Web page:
Several of the arguments about whether similarities between birds and theropods are homologous that have been advanced by Feduccia have been particularly contentious. One example is identification of the digits of the avian and theropod hands, and whether, and if so by what mechanism, it might be possible to explain the discrepancy between the conflicting digital identities of tridactyl theropods and birds. Wagner and Gauthier proposed that a homeotic frame shift, whereby expression domains for groups of genes like the Hox d group, were repositioned during limb bud development, resulting in the development of the first, second, and third digits of the archosaur manus from what were originally condensations for the second, third, and fourth. This view has been supported by some other workers. Feduccia has responded to these counterarguments, and debate continues. Another response to Feduccia's digital homology argument is the counterargument that evidence from the transitional Limusaurus inextricabilis suggests that theropods too have the three digits II, III and IV.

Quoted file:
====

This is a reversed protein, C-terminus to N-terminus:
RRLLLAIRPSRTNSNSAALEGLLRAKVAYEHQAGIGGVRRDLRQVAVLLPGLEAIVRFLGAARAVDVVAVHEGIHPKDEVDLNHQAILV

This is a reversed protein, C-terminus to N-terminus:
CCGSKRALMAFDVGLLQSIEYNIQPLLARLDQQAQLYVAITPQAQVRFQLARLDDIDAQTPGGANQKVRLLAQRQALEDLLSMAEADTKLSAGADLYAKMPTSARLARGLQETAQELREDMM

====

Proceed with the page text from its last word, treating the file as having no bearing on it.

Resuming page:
Mass media appearances
Feduccia has appeared frequently on national TV and radio, including NPR, Voice of America, BBC, CNN, ABC (Australia), NHK (Japan) and MacNeil/Lehrer Report, and is a popular university lecturer. Feduccia served as Chair of the Department of Biology at Chapel Hill from 1997–2002, and prior to that was Chair of the Division of Natural Sciences. He is an elected Fellow of the American Ornithologists’ Union and the American Association for the Advancement of Science.
- Library of Congress entry
- Feduccia (1980)
- Feduccia (1999)